At lunch today, the sweet girl was recounting one of her favorite moments in one of our family's favorite, funny Thanksgiving picture books: Thanksgiving at the Tappleton's. Poor Mrs. Tappleton loses her turkey. She's about to put it in the oven when the milkman arrives at the back door early to deliver eggnog (and doesn't that sound nice?). The turkey slips out of her arms, slithers down the icy steps, slides down the hill, and crashes into the icy pond. PLOP! SPLASH!
Definitely a story worth recounting, complete with giggling sound effects.
In the midst of her narration today, the sweet girl suddenly stopped and looked thoughtful.
S: Mommy, what are turkeys made from?
M: (not sure I understood) What do you mean what are they made from?
S: (with an amused chuckle, and sounding quite sure of herself) Well, they aren't the BIRD. So what are they?
M: But yes, they are birds. The turkey is a bird.
S: (eyes widening as the content of the only meat she'll eat slowly dawns) Oh. (Another pause) I don't like turkey.
M: You've always liked turkey. (mostly true)
S: No, I don't like the taste of it.
My budding vegetarian is now armed with more reasons not to eat lunchmeat. Not that I'm terribly worried, having once been a full vegetarian myself, and having only eaten poultry or fish (no beef or pork) for over twenty years.
Still, it made me laugh. What did she think turkey was all this time, if not the bird of the same name? I'm not sure I want to know!
All this turkey talk reminds me of an amusing episode from the thanksgiving dinner table when I was in about the seventh grade. Not long before the thanksgiving holiday, my math teacher had set the class a difficult word problem involving turkey eggs. I can't remember what it was now, but I do remember I wrestled with it mightily and couldn't figure it out. I think we were supposed to turn the answer in and then after the holiday break, she'd let us know if we were right and show us how to work the problem.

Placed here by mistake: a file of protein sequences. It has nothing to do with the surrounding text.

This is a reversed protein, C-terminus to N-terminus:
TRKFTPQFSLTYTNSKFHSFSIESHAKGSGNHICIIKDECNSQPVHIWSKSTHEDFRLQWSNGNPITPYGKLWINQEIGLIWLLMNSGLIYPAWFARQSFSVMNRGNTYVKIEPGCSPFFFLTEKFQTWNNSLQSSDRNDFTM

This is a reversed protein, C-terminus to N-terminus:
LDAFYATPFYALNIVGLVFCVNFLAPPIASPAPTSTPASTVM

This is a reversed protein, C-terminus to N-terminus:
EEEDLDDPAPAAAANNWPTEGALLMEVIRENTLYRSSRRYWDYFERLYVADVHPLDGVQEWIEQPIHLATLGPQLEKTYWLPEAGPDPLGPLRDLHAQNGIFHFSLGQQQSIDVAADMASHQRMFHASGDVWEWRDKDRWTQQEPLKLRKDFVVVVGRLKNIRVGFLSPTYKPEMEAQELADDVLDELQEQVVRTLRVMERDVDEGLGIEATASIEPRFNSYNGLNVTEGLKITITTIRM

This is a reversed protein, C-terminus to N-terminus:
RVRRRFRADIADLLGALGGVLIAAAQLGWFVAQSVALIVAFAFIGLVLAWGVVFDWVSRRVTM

Well, when I couldn't figure it out, instead of humbly realizing I just didn't know how to work the problem, I had what I thought was a real epiphany. I decided that perhaps there wasn't an answer at all, and my teacher had set us a trick question as a joke. I triumphantly explained this to my family at the dinner table during thanksgiving, finishing with "so the answer was really zero, because turkeys don't lay eggs!" (And hey, I was about eleven years old at the time...so much older than my daughter now!)
I think there was silence for a moment. Then no doubt chuckles. And then my dear grandmother, who lived with us at the time, and who had almost no tactful bones left in her body by then (she'd always been blunt, but I think age had given her more chutzpah so that she always "told it like it was") announced with great spirit: "Of course turkeys lay eggs!"
"No, they don't!" I insisted (full of spitfire that my epiphany would be doubted).
"Yes, they do!"
"No, they don't!"
"Of course turkeys lay eggs! Where do you think baby turkeys come from?"
Well, I couldn't answer that one. So I meekly acquiesed to my grandmother's wisdom (never a bad idea, even when she was less clearly right than in this situation). And my family hasn't ever let me forget the moment. "I hear turkeys don't lay eggs!" is always, always good for a laugh at the McCoy house near thanksgiving.
Hmm. Maybe they really don't lay eggs. I mean, if my five year old is correct, they might not even be birds!